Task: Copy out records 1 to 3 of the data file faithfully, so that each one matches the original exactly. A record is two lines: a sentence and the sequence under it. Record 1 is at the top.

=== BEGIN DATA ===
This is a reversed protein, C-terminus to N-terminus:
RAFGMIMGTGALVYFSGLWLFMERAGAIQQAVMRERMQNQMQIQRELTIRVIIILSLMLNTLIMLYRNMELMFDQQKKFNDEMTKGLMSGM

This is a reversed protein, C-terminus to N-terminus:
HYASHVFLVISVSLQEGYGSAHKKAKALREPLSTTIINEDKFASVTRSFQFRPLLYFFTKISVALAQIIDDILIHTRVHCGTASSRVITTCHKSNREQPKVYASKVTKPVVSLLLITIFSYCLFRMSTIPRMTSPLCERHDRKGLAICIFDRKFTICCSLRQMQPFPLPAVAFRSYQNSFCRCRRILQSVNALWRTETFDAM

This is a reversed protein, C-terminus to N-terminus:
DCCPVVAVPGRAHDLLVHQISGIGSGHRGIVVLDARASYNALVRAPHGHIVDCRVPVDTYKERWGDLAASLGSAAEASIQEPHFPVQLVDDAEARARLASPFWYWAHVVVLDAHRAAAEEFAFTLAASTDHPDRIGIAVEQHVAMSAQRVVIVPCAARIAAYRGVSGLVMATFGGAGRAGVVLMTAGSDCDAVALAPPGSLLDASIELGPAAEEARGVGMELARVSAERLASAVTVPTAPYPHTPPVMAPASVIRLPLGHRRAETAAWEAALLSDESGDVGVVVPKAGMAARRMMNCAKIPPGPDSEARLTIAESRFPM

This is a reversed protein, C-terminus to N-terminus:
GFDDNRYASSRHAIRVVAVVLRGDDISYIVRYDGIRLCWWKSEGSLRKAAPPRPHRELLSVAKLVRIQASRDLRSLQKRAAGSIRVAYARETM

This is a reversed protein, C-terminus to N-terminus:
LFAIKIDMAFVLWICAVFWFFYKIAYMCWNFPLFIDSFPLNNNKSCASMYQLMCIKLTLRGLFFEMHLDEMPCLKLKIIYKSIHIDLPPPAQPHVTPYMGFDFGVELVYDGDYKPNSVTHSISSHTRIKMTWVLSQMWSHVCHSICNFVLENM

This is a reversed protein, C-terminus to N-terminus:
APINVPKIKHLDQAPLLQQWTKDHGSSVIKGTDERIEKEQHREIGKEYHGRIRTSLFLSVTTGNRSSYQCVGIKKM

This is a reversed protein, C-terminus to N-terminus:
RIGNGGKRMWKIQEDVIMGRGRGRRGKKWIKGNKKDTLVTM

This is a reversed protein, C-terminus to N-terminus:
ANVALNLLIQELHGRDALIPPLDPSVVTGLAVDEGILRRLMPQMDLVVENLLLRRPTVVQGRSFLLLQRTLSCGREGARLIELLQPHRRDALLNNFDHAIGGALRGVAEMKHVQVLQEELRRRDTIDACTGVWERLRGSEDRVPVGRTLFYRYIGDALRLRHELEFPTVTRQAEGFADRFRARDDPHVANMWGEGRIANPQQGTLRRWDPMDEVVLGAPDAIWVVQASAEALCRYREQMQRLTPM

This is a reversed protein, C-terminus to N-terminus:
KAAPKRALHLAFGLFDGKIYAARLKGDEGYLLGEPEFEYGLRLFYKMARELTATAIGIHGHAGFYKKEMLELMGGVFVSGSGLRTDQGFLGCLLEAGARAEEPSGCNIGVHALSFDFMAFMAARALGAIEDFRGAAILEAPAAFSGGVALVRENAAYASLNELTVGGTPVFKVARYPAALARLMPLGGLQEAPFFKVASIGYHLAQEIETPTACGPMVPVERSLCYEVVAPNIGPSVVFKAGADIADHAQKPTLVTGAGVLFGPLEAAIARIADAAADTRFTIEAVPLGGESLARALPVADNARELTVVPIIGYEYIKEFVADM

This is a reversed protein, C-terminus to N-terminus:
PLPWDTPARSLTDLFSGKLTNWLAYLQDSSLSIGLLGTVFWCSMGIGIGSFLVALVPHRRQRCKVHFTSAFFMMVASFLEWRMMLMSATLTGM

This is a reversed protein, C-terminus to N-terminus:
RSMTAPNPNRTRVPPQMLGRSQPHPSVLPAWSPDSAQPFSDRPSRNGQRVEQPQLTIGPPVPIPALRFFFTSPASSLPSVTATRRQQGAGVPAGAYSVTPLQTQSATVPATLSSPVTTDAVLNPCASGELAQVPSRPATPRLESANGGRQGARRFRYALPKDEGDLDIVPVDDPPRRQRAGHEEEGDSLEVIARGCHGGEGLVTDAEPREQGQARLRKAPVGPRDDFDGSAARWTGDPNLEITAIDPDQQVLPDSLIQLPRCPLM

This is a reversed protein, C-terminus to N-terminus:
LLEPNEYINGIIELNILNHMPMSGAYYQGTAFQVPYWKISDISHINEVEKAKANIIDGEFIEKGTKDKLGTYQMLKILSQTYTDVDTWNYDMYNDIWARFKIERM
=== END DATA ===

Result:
This is a reversed protein, C-terminus to N-terminus:
RAFGMIMGTGALVYFSGLWLFMERAGAIQQAVMRERMQNQMQIQRELTIRVIIILSLMLNTLIMLYRNMELMFDQQKKFNDEMTKGLMSGM

This is a reversed protein, C-terminus to N-terminus:
HYASHVFLVISVSLQEGYGSAHKKAKALREPLSTTIINEDKFASVTRSFQFRPLLYFFTKISVALAQIIDDILIHTRVHCGTASSRVITTCHKSNREQPKVYASKVTKPVVSLLLITIFSYCLFRMSTIPRMTSPLCERHDRKGLAICIFDRKFTICCSLRQMQPFPLPAVAFRSYQNSFCRCRRILQSVNALWRTETFDAM

This is a reversed protein, C-terminus to N-terminus:
DCCPVVAVPGRAHDLLVHQISGIGSGHRGIVVLDARASYNALVRAPHGHIVDCRVPVDTYKERWGDLAASLGSAAEASIQEPHFPVQLVDDAEARARLASPFWYWAHVVVLDAHRAAAEEFAFTLAASTDHPDRIGIAVEQHVAMSAQRVVIVPCAARIAAYRGVSGLVMATFGGAGRAGVVLMTAGSDCDAVALAPPGSLLDASIELGPAAEEARGVGMELARVSAERLASAVTVPTAPYPHTPPVMAPASVIRLPLGHRRAETAAWEAALLSDESGDVGVVVPKAGMAARRMMNCAKIPPGPDSEARLTIAESRFPM